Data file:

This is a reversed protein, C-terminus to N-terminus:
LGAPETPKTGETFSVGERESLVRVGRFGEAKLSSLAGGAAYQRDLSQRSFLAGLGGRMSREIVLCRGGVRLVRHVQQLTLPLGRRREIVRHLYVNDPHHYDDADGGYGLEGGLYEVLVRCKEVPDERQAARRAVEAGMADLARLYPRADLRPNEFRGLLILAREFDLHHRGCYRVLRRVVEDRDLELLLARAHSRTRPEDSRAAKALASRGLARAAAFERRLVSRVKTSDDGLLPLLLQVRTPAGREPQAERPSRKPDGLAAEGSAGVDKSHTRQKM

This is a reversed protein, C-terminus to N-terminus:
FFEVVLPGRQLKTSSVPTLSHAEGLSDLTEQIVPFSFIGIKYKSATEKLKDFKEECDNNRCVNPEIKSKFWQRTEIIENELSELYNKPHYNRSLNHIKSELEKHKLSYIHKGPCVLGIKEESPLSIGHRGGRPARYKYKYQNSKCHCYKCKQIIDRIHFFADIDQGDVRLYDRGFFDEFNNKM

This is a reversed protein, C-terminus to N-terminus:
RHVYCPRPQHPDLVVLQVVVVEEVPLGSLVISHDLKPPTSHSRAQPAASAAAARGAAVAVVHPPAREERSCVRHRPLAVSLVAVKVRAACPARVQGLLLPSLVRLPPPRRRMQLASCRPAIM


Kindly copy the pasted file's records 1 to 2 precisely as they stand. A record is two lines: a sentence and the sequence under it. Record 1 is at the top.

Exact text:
This is a reversed protein, C-terminus to N-terminus:
LGAPETPKTGETFSVGERESLVRVGRFGEAKLSSLAGGAAYQRDLSQRSFLAGLGGRMSREIVLCRGGVRLVRHVQQLTLPLGRRREIVRHLYVNDPHHYDDADGGYGLEGGLYEVLVRCKEVPDERQAARRAVEAGMADLARLYPRADLRPNEFRGLLILAREFDLHHRGCYRVLRRVVEDRDLELLLARAHSRTRPEDSRAAKALASRGLARAAAFERRLVSRVKTSDDGLLPLLLQVRTPAGREPQAERPSRKPDGLAAEGSAGVDKSHTRQKM

This is a reversed protein, C-terminus to N-terminus:
FFEVVLPGRQLKTSSVPTLSHAEGLSDLTEQIVPFSFIGIKYKSATEKLKDFKEECDNNRCVNPEIKSKFWQRTEIIENELSELYNKPHYNRSLNHIKSELEKHKLSYIHKGPCVLGIKEESPLSIGHRGGRPARYKYKYQNSKCHCYKCKQIIDRIHFFADIDQGDVRLYDRGFFDEFNNKM